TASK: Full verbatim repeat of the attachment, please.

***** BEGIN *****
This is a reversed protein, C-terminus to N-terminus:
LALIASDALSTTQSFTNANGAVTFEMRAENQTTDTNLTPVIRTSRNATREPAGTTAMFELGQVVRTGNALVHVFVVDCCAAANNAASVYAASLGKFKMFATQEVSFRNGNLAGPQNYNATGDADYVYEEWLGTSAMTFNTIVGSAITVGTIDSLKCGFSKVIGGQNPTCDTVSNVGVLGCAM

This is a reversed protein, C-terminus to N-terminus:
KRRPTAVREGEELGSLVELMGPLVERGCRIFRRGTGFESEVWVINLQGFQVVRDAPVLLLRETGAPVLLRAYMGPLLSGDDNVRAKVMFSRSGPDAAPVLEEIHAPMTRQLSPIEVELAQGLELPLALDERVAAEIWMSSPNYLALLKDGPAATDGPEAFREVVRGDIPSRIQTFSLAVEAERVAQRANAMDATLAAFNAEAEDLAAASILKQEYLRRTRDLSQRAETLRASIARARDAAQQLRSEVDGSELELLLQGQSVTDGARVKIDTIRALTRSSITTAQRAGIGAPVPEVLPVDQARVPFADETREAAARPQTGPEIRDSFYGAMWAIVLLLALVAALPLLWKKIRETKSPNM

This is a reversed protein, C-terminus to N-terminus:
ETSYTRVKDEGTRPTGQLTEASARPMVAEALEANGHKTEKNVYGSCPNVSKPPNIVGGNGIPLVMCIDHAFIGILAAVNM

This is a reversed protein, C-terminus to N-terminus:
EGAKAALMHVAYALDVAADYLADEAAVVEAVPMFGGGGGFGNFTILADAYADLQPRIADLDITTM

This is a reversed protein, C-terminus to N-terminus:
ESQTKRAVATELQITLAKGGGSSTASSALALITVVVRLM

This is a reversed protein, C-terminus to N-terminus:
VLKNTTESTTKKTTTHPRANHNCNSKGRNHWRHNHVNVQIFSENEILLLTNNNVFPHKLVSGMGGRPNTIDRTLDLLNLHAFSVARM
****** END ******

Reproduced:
This is a reversed protein, C-terminus to N-terminus:
LALIASDALSTTQSFTNANGAVTFEMRAENQTTDTNLTPVIRTSRNATREPAGTTAMFELGQVVRTGNALVHVFVVDCCAAANNAASVYAASLGKFKMFATQEVSFRNGNLAGPQNYNATGDADYVYEEWLGTSAMTFNTIVGSAITVGTIDSLKCGFSKVIGGQNPTCDTVSNVGVLGCAM

This is a reversed protein, C-terminus to N-terminus:
KRRPTAVREGEELGSLVELMGPLVERGCRIFRRGTGFESEVWVINLQGFQVVRDAPVLLLRETGAPVLLRAYMGPLLSGDDNVRAKVMFSRSGPDAAPVLEEIHAPMTRQLSPIEVELAQGLELPLALDERVAAEIWMSSPNYLALLKDGPAATDGPEAFREVVRGDIPSRIQTFSLAVEAERVAQRANAMDATLAAFNAEAEDLAAASILKQEYLRRTRDLSQRAETLRASIARARDAAQQLRSEVDGSELELLLQGQSVTDGARVKIDTIRALTRSSITTAQRAGIGAPVPEVLPVDQARVPFADETREAAARPQTGPEIRDSFYGAMWAIVLLLALVAALPLLWKKIRETKSPNM

This is a reversed protein, C-terminus to N-terminus:
ETSYTRVKDEGTRPTGQLTEASARPMVAEALEANGHKTEKNVYGSCPNVSKPPNIVGGNGIPLVMCIDHAFIGILAAVNM

This is a reversed protein, C-terminus to N-terminus:
EGAKAALMHVAYALDVAADYLADEAAVVEAVPMFGGGGGFGNFTILADAYADLQPRIADLDITTM

This is a reversed protein, C-terminus to N-terminus:
ESQTKRAVATELQITLAKGGGSSTASSALALITVVVRLM

This is a reversed protein, C-terminus to N-terminus:
VLKNTTESTTKKTTTHPRANHNCNSKGRNHWRHNHVNVQIFSENEILLLTNNNVFPHKLVSGMGGRPNTIDRTLDLLNLHAFSVARM